Footnotes on the news, or as I like to think of it: I know exactly how Trevor Rosenthal feels.
Exhibits A, B, C, and D:
A: Exactly two days after I wrote in this space a week ago that the Cardinals needed to keep Rosenthal in the St. Louis Cardinals’ closers job, Mike Matheny took the ball out of Rosenthal’s hands. What, the skipper couldn’t have waited three days? Maybe even the entire weekend?
B: Or that column in late May when I speculated the Cardinals would keep Kolten Wong in his role at second base because of the $25.5 million contract he signed this spring? Two weeks later, Wong was in the minors, and I’m still plucking egg off my face as he learns to play outfield now that he’s back with the Cardinals.
C: Or that column in mid-June where I bemoaned the fact there were too many Chicago Cubs and not enough Cardinals — to wit, only one, Yadier Molina — leading the All-Star voting? The voters ganged up on me and Yadi, dumping him into second place behind San Francisco’s Buster Posey in the balloting this week. And there are still four Cubs, the entire starting infield, leading the vote.
D: Or there was that May column when I noted the struggles of the Cardinals’ starting pitchers. Who, I’d like to note, promptly went out and posted a 2.94 ERA in their next seven starts.
Hitters get in slumps. Pitchers get in slumps. Even fielders get in slumps.
I guess columnists get in slumps, too. One too many dangling participles, I imagine.
Except that I contend that maybe I wasn’t wrong to make any of those declarations, just a little ahead of my time.
A. The Rosenthal move
As much as fans applauded the Rosenthal demotion, in fact I thought it was precipitous, and potentially damaging not only to him but to the bullpen as a whole.
At the time the change was made, Rosenthal had just converted two saves in Chicago and then had a very ugly blown save in Seattle. Just like that, Matheny tossed Rosey – and his 107 saves the last 2 1/2 years – to the side of the road, putting the ninth inning in the hands of, well, a bunch of people.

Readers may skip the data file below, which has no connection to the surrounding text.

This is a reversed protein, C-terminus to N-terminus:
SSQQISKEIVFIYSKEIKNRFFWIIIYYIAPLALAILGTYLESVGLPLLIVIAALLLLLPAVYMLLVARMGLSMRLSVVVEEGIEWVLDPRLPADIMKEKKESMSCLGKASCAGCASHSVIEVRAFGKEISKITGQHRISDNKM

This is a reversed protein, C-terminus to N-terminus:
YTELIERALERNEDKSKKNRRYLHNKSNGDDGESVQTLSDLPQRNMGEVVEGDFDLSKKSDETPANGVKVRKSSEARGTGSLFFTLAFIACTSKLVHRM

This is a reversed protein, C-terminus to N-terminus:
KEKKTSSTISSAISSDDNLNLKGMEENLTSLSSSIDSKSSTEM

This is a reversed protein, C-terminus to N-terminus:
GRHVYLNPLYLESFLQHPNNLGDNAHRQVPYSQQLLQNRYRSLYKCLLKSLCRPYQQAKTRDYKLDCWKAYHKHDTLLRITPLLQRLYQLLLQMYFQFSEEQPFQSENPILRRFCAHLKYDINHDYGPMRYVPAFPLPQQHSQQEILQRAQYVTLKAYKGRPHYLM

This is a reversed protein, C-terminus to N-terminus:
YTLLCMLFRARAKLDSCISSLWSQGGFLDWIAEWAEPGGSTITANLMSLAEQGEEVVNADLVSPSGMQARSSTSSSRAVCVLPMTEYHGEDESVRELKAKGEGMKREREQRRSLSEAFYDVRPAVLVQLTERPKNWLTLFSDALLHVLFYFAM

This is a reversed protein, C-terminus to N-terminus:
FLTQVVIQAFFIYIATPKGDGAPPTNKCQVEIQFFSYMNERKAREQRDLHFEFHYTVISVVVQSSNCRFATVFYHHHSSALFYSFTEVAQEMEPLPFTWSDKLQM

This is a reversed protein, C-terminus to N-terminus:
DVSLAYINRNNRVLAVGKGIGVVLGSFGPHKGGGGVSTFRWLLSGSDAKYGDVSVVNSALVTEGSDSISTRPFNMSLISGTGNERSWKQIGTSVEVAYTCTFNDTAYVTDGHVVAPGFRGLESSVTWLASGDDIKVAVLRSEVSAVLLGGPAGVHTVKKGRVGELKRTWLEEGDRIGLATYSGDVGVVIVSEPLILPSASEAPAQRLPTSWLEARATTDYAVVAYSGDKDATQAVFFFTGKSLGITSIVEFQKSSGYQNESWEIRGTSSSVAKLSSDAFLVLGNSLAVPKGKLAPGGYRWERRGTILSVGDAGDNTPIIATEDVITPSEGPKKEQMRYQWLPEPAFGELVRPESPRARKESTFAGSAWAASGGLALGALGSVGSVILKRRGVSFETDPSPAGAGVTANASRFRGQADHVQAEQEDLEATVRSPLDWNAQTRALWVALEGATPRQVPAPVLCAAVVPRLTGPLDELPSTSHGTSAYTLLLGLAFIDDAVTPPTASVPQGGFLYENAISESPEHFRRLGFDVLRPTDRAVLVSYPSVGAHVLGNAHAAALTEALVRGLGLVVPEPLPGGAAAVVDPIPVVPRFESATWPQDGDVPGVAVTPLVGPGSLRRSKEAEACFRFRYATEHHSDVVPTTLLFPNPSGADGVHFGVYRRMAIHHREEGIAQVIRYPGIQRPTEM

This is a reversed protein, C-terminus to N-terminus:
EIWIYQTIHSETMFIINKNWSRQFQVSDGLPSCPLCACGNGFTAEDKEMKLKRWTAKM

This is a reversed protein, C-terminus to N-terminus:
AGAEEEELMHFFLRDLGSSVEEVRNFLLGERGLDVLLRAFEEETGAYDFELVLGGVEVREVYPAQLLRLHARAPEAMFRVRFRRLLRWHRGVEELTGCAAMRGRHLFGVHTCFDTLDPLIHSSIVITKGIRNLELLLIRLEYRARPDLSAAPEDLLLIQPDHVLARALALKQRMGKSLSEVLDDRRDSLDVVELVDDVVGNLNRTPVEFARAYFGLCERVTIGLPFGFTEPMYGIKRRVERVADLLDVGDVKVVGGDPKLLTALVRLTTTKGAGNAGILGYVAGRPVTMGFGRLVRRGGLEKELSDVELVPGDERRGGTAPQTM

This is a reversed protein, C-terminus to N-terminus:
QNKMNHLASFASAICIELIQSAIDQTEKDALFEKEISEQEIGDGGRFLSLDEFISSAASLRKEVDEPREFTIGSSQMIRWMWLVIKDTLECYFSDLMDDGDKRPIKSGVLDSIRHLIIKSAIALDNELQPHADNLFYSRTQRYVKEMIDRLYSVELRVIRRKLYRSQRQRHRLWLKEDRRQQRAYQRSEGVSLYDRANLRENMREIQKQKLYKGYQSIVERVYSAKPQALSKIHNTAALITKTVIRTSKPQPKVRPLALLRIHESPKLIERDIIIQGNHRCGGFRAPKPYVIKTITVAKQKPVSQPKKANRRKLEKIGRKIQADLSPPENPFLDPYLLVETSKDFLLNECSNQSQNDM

Since the demotion? Rosenthal has pitched three innings, allowing no runs on four hits, no walks and three strikeouts. And the trio of pitchers who indeed might replace him – Seung Hwan Oh, Kevin Siegrist and Jonathon Broxton, only one of them appearing in a save situation – have pitched a combined 10 1/3 innings, with three runs allowed (two earned) and seven walks.
Oh, everyone’s popular choice to take Rosenthal’s job, got the save in the Cardinals’ 3-0 win over Milwaukee on Saturday, striking out two of the three hitters he faced in the ninth inning. In two innings before that this week, though, he had allowed an unearned run and five base runners on two hits and three walks – matching the number of free passes he had issued in his previous 30 appearances.
Broxton has allowed a run on two hits and two walks in 4 2/3 innings, while Siegrist – who went on the disabled list Friday with mononucleosis – has given up a run on two hits and a walk in 3 2/3 innings.
Which is to say what I said in the column last week: Whether it rests on Oh or Rosenthal or anyone else, the save mantle can be heavy for the person wearing it. But the sooner Rosenthal can return to the role he’s held the last two seasons, the better it will be for the Cardinals long-term.